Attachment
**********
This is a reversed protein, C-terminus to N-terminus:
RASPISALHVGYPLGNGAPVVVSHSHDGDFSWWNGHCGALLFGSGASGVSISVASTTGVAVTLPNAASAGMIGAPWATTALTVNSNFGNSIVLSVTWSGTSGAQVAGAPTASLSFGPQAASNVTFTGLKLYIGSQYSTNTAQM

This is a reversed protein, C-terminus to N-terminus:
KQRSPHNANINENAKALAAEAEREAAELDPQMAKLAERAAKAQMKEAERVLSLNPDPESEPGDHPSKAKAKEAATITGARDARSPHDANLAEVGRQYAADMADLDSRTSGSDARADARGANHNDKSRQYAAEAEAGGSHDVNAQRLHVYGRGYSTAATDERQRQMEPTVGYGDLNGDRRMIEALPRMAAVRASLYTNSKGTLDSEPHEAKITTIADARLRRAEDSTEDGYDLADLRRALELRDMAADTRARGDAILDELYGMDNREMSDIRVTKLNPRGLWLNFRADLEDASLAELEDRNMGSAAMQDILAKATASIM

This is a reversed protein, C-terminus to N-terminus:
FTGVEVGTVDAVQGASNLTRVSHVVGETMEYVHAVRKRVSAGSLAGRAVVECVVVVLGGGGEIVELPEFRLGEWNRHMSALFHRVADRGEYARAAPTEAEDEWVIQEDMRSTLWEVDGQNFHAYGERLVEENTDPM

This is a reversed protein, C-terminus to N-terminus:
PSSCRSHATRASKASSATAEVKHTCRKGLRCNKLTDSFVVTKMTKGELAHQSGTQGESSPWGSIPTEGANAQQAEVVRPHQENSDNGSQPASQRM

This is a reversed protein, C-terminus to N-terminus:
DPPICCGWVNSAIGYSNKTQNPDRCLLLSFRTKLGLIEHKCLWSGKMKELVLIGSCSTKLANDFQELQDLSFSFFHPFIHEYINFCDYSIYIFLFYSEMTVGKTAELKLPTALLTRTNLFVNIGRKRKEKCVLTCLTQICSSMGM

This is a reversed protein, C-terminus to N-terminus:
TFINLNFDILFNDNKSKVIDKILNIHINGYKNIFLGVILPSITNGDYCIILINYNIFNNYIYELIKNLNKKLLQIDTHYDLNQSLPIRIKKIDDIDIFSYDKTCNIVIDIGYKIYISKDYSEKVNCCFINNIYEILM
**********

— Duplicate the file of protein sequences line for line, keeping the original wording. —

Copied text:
This is a reversed protein, C-terminus to N-terminus:
RASPISALHVGYPLGNGAPVVVSHSHDGDFSWWNGHCGALLFGSGASGVSISVASTTGVAVTLPNAASAGMIGAPWATTALTVNSNFGNSIVLSVTWSGTSGAQVAGAPTASLSFGPQAASNVTFTGLKLYIGSQYSTNTAQM

This is a reversed protein, C-terminus to N-terminus:
KQRSPHNANINENAKALAAEAEREAAELDPQMAKLAERAAKAQMKEAERVLSLNPDPESEPGDHPSKAKAKEAATITGARDARSPHDANLAEVGRQYAADMADLDSRTSGSDARADARGANHNDKSRQYAAEAEAGGSHDVNAQRLHVYGRGYSTAATDERQRQMEPTVGYGDLNGDRRMIEALPRMAAVRASLYTNSKGTLDSEPHEAKITTIADARLRRAEDSTEDGYDLADLRRALELRDMAADTRARGDAILDELYGMDNREMSDIRVTKLNPRGLWLNFRADLEDASLAELEDRNMGSAAMQDILAKATASIM

This is a reversed protein, C-terminus to N-terminus:
FTGVEVGTVDAVQGASNLTRVSHVVGETMEYVHAVRKRVSAGSLAGRAVVECVVVVLGGGGEIVELPEFRLGEWNRHMSALFHRVADRGEYARAAPTEAEDEWVIQEDMRSTLWEVDGQNFHAYGERLVEENTDPM

This is a reversed protein, C-terminus to N-terminus:
PSSCRSHATRASKASSATAEVKHTCRKGLRCNKLTDSFVVTKMTKGELAHQSGTQGESSPWGSIPTEGANAQQAEVVRPHQENSDNGSQPASQRM

This is a reversed protein, C-terminus to N-terminus:
DPPICCGWVNSAIGYSNKTQNPDRCLLLSFRTKLGLIEHKCLWSGKMKELVLIGSCSTKLANDFQELQDLSFSFFHPFIHEYINFCDYSIYIFLFYSEMTVGKTAELKLPTALLTRTNLFVNIGRKRKEKCVLTCLTQICSSMGM

This is a reversed protein, C-terminus to N-terminus:
TFINLNFDILFNDNKSKVIDKILNIHINGYKNIFLGVILPSITNGDYCIILINYNIFNNYIYELIKNLNKKLLQIDTHYDLNQSLPIRIKKIDDIDIFSYDKTCNIVIDIGYKIYISKDYSEKVNCCFINNIYEILM